As American society is becoming more litigious, there is the increasing threat that you might end up on the wrong side of a lawsuit even if you did not intend any wrongdoing. Car accidents, health bills that exceed the coverage of your health insurance, bad business deals, and professional malpractice can all present threats to your hard-earned assets. Estate planning can provide many opportunities for asset protection planning.
Traditionally, the law has not allowed asset protection for persons who establish trusts for their own benefit with their own assets. Some states, such as Nevada, Delaware, and Alaska, created statutory exceptions to this general rule that allow people to utilize special types of trusts to create asset protection for their own assets. These are known as “Domestic Asset Protection Trusts” or “DAPT’s.” California Probate Code Section 15404, however, specifically states that it is against the state’s public policy to recognize DAPT’s.
Although it is not possible under California law to establish an asset protection trust for one’s own benefit with one’s own assets, there are several California laws that allow the creation asset protection trusts for the benefit of third parties such as children or other loved ones. Such third-party asset protection trusts can be incorporated into a living trust by providing a beneficiary with an “in-trust inheritance” as opposed to the more common and traditional “outright distribution.”
The three most common types of third-party asset protection trusts allowed under California law are spendthrift trusts, support trusts, and discretionary trusts.
California Probate Code Sections 15300 and 15301 state that a California trust can provide that a beneficiary’s interest in the income and principal of a trust cannot “be subject to voluntary or involuntary transfer.” The idea behind this provision is that a beneficiary cannot assign his/her interest in a trust to a third party, including a creditor.
A key limitation to this type of trust is that once income or principal is actually distributed to the beneficiary, the asset protection is lost. Furthermore, there are statutory exceptions to the asset protection provided by spendthrift trusts. For example, a spendthrift trust will not protect a beneficiary against claims of child support of spousal support. Furthermore, other types of creditors might be able to reach up to 25% of the income or principal of the trust under certain situations.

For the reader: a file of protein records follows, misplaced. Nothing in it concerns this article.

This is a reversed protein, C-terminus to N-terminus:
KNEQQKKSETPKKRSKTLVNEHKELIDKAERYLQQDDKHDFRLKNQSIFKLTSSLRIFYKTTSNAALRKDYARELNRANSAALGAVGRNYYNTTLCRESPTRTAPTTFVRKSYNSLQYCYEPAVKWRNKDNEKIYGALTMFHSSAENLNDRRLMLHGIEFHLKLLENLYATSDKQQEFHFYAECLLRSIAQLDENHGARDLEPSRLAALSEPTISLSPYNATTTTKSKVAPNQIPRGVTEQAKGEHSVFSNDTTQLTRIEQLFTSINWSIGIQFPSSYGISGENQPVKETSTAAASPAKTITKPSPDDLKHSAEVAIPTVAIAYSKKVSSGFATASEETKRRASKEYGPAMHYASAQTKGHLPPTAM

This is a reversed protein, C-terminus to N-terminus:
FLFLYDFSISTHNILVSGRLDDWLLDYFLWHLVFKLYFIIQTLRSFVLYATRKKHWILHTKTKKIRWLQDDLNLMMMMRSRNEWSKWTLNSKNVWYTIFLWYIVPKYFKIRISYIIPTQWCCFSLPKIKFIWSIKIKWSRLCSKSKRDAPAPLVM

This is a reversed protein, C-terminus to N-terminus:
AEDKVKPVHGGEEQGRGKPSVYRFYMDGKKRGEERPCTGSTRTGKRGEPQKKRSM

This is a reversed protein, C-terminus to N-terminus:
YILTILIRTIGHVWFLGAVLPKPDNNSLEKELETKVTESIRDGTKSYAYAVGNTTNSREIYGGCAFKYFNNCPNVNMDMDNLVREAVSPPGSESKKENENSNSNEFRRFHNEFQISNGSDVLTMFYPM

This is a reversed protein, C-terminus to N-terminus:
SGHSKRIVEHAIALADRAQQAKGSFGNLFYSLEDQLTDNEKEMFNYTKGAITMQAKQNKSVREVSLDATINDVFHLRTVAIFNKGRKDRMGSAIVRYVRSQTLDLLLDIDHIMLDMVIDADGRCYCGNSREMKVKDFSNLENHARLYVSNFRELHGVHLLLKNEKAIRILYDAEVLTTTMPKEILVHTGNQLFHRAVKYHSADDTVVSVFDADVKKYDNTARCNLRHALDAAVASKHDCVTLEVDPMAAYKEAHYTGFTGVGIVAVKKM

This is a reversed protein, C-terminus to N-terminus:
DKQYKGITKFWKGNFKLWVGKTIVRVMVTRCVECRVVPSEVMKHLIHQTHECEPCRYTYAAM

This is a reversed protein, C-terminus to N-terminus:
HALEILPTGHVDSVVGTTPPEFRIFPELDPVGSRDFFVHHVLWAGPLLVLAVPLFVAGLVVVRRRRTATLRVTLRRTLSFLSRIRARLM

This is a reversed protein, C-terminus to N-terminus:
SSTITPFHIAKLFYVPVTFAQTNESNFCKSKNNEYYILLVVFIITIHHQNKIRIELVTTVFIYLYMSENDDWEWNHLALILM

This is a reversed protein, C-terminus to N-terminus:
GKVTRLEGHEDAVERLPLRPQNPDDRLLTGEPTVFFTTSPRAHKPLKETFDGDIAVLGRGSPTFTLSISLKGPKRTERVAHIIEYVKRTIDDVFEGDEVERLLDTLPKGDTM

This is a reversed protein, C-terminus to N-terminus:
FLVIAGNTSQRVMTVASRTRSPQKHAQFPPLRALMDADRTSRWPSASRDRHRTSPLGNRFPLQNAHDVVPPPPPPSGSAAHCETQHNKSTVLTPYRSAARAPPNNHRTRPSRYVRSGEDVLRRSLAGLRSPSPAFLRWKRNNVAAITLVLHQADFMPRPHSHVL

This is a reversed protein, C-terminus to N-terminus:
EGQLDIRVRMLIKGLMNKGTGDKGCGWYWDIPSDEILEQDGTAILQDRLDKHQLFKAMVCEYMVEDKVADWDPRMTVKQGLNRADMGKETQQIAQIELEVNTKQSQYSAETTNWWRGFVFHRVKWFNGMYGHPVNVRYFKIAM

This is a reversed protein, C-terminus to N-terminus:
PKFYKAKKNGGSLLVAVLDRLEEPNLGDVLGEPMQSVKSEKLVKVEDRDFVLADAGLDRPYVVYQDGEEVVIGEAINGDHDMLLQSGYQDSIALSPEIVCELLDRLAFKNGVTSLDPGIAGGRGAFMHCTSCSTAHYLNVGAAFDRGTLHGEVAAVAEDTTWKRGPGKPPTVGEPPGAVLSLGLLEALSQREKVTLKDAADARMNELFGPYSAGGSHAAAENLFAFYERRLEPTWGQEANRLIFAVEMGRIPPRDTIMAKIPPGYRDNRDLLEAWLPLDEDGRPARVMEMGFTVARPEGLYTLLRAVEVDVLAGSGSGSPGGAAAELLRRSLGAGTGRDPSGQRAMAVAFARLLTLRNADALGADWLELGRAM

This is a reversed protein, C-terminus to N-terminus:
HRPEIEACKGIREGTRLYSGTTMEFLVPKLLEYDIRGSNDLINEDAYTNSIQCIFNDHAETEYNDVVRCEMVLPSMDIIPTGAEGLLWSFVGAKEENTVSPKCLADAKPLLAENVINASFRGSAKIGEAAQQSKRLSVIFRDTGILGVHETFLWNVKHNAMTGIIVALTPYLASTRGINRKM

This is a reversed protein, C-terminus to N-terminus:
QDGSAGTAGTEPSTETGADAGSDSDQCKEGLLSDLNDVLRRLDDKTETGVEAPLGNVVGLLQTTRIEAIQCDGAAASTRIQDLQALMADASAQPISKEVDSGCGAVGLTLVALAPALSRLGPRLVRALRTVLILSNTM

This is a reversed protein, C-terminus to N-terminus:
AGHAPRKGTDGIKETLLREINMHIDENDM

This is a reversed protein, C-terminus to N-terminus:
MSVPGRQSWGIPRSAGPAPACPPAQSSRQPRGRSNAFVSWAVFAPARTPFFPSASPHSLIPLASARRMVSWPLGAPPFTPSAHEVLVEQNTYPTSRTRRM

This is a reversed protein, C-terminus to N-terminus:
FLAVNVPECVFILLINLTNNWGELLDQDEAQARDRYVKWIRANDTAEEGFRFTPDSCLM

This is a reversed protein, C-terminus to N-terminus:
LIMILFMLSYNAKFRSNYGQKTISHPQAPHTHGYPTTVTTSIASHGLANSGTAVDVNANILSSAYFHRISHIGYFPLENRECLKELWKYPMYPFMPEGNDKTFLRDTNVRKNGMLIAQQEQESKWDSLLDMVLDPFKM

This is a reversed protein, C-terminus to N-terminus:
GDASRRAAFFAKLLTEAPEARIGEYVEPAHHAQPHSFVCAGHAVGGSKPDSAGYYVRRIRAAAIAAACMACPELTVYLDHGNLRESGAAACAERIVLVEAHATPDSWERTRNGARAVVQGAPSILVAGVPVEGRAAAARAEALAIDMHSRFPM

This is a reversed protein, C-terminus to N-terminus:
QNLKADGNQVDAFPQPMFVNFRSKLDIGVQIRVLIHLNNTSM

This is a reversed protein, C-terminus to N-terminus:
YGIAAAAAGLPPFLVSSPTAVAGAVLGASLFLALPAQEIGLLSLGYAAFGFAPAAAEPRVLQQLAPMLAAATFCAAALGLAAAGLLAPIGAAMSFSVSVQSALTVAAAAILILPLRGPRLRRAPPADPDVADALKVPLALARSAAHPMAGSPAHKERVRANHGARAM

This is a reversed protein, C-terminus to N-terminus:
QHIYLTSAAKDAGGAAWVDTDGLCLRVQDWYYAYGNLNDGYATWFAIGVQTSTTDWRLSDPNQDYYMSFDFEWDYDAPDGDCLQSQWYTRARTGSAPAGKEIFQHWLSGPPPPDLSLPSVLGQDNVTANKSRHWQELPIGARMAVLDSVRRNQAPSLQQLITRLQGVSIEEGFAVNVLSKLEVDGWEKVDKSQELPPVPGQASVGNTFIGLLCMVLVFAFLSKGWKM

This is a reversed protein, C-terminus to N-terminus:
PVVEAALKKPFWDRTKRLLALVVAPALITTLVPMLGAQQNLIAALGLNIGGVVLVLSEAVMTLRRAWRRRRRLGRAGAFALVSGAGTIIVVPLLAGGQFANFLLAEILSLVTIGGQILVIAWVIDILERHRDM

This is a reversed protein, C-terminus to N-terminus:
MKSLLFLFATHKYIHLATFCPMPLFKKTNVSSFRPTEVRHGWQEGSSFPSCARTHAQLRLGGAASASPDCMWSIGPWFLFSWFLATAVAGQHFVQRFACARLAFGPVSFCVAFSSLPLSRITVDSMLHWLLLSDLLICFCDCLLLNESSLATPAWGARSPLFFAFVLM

California Probate Code Section 15302 provides that a trust that specifically provides for a beneficiary’s education and support cannot be reached by the beneficiary’s creditors, at least until assets of the trust are actually distributed to the beneficiary. “Support” can include support for the beneficiary as well as the beneficiary’s spouse and minor children.
California Probate Code Section 15303 specifically authorizes discretionary trusts. A discretionary trust gives complete discretion to the trustee to decide whether or not to distribute any income or principal to the beneficiary: the trustee may give all of the trust assets to the beneficiary; none of the assets of the trust to the beneficiary; or any amount in between.
Because the beneficiary cannot enforce a trust distribution, a beneficiary’s creditor also cannot enforce a trust distribution. As such, a discretionary trust is the most effective asset protection trust allowed under California law.
Other Asset Protection Strategies
Although California limits asset protection trusts to the benefit of third parties, California does allow for other asset protection strategies for that can protect a person’s own assets. These include Limited Liability Companies (“LLC’s”), corporations, professional corporations, liability insurance, and retirement plans such as IRA’s and private retirement plan trusts.
Although other states such as Nevada, Delaware, and Alaska, have better reputations than California for asset protection, there are still many opportunities for asset protection strategies that are directly recognized under California law. Engaging in estate planning presents a good opportunity to explore the possibility of maximizing the full potential of trusts and other legal instruments that can provide a significant degree of asset protection in a variety of circumstances.
KRASA LAW, Inc. is located at 704-D Forest Avenue, Pacific Grove, California 93950 and Kyle may be reached at 831-920-0205.
Disclaimer: This article is for general information only. Reading this article does not establish an attorney-client relationship. Before acting upon any of the information presented in this article, you should consult a competent attorney who is licensed to practice law in your community.